Marketed as being from the director of Mean Girls, Vampire Academy serves as a sobering reminder that a movie is not made by the director alone. He needs a talented team around him, including a great writer, and a decent cast. Neither of these things are present here.
The plot goes thus: Rose Hathaway (Zoey Deutch) is a sorta-vampire who protects nice vampires (in her case, it's her BFF Lissa, played by Lucy Fry) from attack by nasty vampires. They both attend the titular vampire academy, which is ruled over by headmistress Kirova (Olga Kurylenko), and Rose attempts to further her training under the watchful eye of Dimitri (Danila Kozlovsky) while Lissa tries to make life easier for both of them by using magic on those who decide to give them a hard time. And that's quite a few people, although it's hard to figure out just who is the most serious about actually causing any harm to Lissa.
I've probably made Vampire Academy sound better than it really is with that description. Or, if you think I've made it sound pretty dull, I may have got it just right. It's an unexciting, unfunny movie, the kind of tick-the-boxes stuff that makes you feel annoyed while it plays out in all of its smug glory.
Deutch is hampered by the fact that she's not Ellen Page. I'm sorry, but she looks and sounds so much like her that it's impossible to watch the film and not imagine she was the second choice for the role. Fry may not call anyone else directly to mind, but she's eminently replaceable in her role, having no great charisma that shines through. Kozlovsky at least knows that he's there to be the eye candy for the girls, both onscreen and off (I guess), which is more than can be said for the likes of Kurylenko, Gabriel Byrne and Joely Richardson. All three of the relatively bigger names appear for no other reason than to slightly embarrass themselves, although they all have the sense to take roles that don't involve a lot of screentime. Sarah Hyland is the only person who I actually liked seeing onscreen, and she somehow managed to overcome the writing that made her character development painfully obvious.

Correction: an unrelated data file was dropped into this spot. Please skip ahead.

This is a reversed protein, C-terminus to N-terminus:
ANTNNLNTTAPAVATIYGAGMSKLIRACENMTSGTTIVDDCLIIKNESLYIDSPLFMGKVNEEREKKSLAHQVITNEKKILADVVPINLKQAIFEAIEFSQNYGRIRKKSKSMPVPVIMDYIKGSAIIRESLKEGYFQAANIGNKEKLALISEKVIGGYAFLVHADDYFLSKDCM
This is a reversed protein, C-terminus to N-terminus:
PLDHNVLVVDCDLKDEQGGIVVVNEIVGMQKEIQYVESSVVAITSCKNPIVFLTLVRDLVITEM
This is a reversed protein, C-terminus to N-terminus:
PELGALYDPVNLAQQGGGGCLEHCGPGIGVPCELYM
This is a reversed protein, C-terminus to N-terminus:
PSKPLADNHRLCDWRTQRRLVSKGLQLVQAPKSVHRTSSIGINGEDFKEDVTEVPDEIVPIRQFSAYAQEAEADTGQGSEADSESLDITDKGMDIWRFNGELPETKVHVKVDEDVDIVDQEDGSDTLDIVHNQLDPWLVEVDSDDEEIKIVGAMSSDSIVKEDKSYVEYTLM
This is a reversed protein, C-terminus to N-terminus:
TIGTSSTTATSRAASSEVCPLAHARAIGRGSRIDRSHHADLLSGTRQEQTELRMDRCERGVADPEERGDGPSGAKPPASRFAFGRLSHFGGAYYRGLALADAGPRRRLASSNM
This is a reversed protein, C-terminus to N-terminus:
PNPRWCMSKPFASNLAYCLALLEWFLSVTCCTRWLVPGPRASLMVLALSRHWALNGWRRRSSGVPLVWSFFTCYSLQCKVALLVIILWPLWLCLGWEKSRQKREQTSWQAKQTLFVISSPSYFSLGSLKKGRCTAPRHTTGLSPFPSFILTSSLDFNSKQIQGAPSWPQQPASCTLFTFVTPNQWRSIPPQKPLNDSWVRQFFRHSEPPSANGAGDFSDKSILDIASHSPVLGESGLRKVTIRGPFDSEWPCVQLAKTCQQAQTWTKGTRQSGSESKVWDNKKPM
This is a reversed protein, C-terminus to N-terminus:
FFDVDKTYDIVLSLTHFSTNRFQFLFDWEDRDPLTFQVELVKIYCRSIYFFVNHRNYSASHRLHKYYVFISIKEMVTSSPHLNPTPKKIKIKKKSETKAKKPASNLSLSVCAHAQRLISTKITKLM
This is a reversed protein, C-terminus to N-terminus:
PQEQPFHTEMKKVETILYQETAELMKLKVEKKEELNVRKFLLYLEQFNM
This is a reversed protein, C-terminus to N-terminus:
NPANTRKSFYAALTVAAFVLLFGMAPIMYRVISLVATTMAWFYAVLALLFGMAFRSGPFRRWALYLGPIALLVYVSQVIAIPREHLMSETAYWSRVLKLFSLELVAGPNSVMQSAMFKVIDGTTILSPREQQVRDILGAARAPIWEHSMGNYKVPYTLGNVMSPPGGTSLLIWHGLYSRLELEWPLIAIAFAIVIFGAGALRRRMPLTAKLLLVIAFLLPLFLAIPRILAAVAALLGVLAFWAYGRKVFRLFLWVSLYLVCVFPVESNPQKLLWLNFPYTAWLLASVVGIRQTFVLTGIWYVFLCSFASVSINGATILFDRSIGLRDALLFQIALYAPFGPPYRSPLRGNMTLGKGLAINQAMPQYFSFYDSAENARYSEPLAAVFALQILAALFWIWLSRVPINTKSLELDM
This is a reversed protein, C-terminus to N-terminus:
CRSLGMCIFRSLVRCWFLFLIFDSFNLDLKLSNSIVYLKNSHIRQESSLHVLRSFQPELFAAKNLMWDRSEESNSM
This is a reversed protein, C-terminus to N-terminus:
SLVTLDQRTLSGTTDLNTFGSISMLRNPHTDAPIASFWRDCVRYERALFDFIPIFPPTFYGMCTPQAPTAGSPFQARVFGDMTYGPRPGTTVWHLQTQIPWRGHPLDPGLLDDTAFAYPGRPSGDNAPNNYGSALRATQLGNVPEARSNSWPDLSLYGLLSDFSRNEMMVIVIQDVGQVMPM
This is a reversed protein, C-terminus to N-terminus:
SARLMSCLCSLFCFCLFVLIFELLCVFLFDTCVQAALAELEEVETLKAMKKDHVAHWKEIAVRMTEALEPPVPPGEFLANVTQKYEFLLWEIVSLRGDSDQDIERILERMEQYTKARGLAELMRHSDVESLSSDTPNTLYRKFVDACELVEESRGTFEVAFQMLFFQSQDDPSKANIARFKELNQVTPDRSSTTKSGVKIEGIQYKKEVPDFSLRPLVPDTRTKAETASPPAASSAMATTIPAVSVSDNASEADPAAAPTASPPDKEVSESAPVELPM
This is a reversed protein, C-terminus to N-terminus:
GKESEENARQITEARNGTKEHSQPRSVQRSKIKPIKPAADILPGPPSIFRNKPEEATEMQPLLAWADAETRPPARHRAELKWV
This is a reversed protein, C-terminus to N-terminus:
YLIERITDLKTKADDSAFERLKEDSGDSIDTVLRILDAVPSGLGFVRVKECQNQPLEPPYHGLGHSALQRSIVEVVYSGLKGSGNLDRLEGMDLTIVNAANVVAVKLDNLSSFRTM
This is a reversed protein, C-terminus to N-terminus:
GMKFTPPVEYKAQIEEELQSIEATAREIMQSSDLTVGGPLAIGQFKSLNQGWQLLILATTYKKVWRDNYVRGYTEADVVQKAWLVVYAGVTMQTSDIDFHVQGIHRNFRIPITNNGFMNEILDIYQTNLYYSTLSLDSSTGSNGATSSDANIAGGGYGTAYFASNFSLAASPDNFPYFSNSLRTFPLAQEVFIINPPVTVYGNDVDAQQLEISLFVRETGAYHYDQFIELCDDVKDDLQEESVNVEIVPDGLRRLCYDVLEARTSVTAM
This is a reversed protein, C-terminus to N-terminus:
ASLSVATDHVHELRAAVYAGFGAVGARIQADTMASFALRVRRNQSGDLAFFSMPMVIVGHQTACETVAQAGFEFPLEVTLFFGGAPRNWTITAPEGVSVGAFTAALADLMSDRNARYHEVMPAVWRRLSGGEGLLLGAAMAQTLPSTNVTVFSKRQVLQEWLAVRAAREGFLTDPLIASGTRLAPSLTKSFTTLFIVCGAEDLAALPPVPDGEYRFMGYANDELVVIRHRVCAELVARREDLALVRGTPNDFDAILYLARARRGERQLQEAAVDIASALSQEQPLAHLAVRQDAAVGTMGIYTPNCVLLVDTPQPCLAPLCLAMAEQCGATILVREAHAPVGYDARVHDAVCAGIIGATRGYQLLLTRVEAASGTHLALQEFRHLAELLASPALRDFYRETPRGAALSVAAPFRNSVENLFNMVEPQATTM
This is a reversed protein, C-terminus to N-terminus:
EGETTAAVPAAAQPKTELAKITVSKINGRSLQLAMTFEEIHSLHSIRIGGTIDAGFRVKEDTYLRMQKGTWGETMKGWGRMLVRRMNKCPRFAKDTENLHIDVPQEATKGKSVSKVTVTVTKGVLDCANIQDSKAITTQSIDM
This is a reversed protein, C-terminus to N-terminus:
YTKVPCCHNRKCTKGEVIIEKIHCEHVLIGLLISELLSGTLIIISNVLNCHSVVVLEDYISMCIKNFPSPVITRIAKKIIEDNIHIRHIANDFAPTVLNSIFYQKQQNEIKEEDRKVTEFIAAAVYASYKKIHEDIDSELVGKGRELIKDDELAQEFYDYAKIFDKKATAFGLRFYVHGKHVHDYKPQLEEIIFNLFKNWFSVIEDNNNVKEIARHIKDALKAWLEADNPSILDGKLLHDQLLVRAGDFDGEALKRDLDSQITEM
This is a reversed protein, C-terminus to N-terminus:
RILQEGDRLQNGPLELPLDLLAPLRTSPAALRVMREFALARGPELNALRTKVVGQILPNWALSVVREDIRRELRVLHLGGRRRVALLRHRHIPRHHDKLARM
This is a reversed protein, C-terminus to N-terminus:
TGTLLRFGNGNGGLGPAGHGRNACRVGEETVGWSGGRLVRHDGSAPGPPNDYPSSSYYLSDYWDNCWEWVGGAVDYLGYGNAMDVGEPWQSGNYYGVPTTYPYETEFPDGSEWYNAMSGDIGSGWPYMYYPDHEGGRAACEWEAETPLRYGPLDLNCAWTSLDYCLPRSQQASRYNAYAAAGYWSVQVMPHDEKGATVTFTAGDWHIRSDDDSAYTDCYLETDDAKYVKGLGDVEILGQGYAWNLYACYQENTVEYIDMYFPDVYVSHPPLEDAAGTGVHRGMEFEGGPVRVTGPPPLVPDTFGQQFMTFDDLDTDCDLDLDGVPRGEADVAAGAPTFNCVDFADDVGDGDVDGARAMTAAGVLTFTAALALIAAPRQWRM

I'm unfamiliar with the source material (novels by Richelle Mead), but the screenplay by Daniel Waters just doesn't work at all. There's a mythology that already feels stale and overdone, compared to the many other vampire and Young Adult movies to come out in recent years, there's a lack of genuine wit, and there's a lack of . . . . . . . . well, anything to make this a movie worth your time. I'm not sure how much of the script would have been left in if the director hadn't been his own brother, Mark Waters, therefore both men can share the blame for the bad final product.
It lacks style, tension, a sense of fun. Thankfully, there's just enough technical competence to make it bearable, but that's it. I'd rather rewatch Twilight, THAT'S how bad it is.